Recently, Latitude launched an innovation study on The Future of Storytelling. Why? So we can uncover the questions, challenges, and aspirations of tomorrow’s storytellers and identify how they can better align with audience’s changing expectations. Every week for the next several weeks, Latitude will share its conversation with a different influential individual. We’ll follow the series with a summary of best practices and insights for content creators and businesses from Latitude’s former SVP, Neela Sakaria.
This week’s spotlight on Andrea Phillips:
Andrea Phillips is a transmedia writer and game designer and author. Her work includes a variety of educational and commercial projects, including America 2049, The Maester’s Path for HBO’s Game of Thrones, Routes Game, Perplex City, The 2012 Experience for Sony Pictures, Cathy’s Key, and True Blood. Her book, A Creator’s Guide to Transmedia Storytelling, will be published by McGraw-Hill in spring 2012.
Thanks for taking the time to speak with us, Andrea. You have a very impressive resume. Can you tell us a little about what you do?
I’ve been calling myself a transmedia creator lately, but what I call myself depends on who’s asking and what day it is. Sometimes I call myself a game designer; sometimes I call myself a writer. None of it really quite hits the mark. There just isn’t really a very good title for the specific set of things that I bring to a project.
How did you break into the “transmedia” space in the first place?
I came into the space originally long, long ago just as a writer, and then I moved into game design while working on an alternate reality game called Perplex City, which ended about four years ago.
Recently, I also did a really interesting game called America 2049. It’s primarily a Facebook game with a transmedia component to pull out that world—to extend it a bit and make it feel a little richer.
We’ve been detecting some confusion in the popular press and even amongst industry folks about what the term “transmedia” actually means.
There’s been this whole long, long debate about “what is transmedia?”. There are a lot of fringe cases. If something is highly fragmented like, for example, those Twitter Dramas—if something is highly fragmented but it takes place only on Twitter, does that count as transmedia or not? Or, if it takes place on five different Web sites but they’re all Web sites, does that count as different media even though it’s just different streams on the same basic platform? It’s kind of a losing game to try to come up with a consensus definition.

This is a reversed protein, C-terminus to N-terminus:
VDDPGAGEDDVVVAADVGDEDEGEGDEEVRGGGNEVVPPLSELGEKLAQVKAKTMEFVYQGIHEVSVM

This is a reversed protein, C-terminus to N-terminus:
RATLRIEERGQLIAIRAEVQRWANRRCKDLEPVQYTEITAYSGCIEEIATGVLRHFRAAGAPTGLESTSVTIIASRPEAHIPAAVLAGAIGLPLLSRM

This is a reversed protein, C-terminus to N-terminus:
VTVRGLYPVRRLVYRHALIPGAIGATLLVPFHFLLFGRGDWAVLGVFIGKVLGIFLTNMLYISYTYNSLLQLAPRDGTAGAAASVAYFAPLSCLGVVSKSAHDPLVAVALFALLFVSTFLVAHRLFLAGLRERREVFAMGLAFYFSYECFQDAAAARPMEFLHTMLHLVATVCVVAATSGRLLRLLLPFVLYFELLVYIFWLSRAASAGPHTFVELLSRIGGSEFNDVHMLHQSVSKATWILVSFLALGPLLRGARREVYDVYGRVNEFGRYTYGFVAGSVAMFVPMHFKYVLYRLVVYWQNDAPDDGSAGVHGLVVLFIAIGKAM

Any chance you could offer a good, one-sentence working definition?
A transmedia project is one in which the audience has to seek out, find, and consume different pieces of narrative in order to figure out what the full story is.
How have you noticed the field of transmedia growing recently?
It is tremendously different. I’ve been talking to my colleagues and, last October, things suddenly exploded for everybody. Things had been chugging along at a pretty decent clip—consistent, if not record-breaking. And then, all of a sudden, last fall, everybody had more projects than they could shake a stick at.
That’s interesting to hear. We’ve definitely sensed a new kind of energy around the topic, in general. Why do you think this is happening now?
I think it’s because we’ve suddenly reached a critical mass in the marketing and Hollywood communities, where a lot of the things that we had been doing—say for 7 or 8 years—suddenly weren’t gimmicky anymore. Now the masses actually are on Facebook and they’re actually text messaging, and they are willing to put in the little bit of effort to go from watching the TV show to seeing the Twitter feed of the character. The tools are a lot more effective than they used to be, and we’re seeing a cultural shift where traditional marketing isn’t working quite as well as it used to.
What do you think is the same or different about the content that people really enjoy nowadays, compared to several years ago or even further back?